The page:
Any team that wants to beat Wes Miller’s top-seeded Spartans is going to have to maneuver past that juggernaut of a defense while keeping UNC-G off the glass. They’re also going to have to find a way to stop Isaiah Miller, who was great for the Spartans last year and has come back even better in 2020-21, averaging 19 points to go along with 4 assists, 2.5 steals and nearly 7 rebounds a game. UNC-Greensboro will go as far as Miller will take them, which is a similar refrain you would have heard last year had you read my preview. It is imperative for the Miller to play his best basketball and stay out of foul trouble if the Spartans want to get back to the NCAA tournament for the first time since 2018. The Spartans are currently in Joe Lunardi’s latest tournament field as the SoCon’s automatic qualifier as a 14-seed.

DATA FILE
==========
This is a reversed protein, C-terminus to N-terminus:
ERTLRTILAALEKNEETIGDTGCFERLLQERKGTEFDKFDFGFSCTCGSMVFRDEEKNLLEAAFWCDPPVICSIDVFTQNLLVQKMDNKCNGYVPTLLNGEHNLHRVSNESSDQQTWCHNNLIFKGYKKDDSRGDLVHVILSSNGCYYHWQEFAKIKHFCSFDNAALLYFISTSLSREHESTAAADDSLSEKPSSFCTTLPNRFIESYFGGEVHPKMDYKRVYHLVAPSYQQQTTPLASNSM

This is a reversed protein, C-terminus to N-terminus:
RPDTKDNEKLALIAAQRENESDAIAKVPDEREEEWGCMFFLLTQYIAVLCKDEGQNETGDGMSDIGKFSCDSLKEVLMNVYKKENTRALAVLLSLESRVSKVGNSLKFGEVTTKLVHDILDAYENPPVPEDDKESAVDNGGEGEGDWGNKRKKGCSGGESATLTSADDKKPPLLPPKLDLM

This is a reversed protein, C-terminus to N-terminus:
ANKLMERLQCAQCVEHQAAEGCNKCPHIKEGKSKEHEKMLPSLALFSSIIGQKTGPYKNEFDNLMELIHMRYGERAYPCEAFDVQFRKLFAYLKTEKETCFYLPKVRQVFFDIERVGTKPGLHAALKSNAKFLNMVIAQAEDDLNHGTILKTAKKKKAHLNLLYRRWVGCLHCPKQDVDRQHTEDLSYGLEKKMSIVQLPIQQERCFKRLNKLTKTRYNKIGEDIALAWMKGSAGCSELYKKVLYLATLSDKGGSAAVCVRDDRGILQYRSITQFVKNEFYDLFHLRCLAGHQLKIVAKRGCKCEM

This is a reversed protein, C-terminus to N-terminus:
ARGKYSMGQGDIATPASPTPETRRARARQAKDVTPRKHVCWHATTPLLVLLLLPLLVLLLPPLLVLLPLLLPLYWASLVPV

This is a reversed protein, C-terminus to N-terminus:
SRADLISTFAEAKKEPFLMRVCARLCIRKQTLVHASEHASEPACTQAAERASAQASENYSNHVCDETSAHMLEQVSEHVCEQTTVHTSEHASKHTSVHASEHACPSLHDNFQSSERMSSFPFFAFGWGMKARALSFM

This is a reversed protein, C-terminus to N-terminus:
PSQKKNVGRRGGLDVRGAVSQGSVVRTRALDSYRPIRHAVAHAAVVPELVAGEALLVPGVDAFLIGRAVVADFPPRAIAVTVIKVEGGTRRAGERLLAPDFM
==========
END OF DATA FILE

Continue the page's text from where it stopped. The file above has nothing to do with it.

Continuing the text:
When researching for this article last year, I could not believe how low the Terriers were in the standings, victims of many close losses in conference play, and thinking “What if Wofford is able to put it together and get hot? Surely they can’t keep losing all of these close games.” Unfortunately, I was not bold enough to put Wofford in as a legitimate contender or even a dark horse, but that’s not a mistake that I’m going to repeat this year. The Terriers own the second seed in the conference tournament, finishing the regular season just a half-game behind the aforementioned Spartans, but come in to the SoCon tournament winners of three-straight, including a win over Furman, whom they swept in conference play. Unlike last year, the Terriers have been one of the luckiest teams in the country according to KenPom, essentially meaning they have won a disproportional number of close games. Much like last year, Wofford doesn’t often run away from teams, but they have been great down the stretch in games, which has allowed them to eke out many tightly contested wins. Statistically, nothing really jumps out for Wofford as a team, as they rank in the 4-8 range in the SoCon in nearly every statistical category. They lead the conference in limiting opponent’s rebounding, but besides that the Terriers play solid, team basketball and capitalize on other teams’ weaknesses, rather than their own strengths.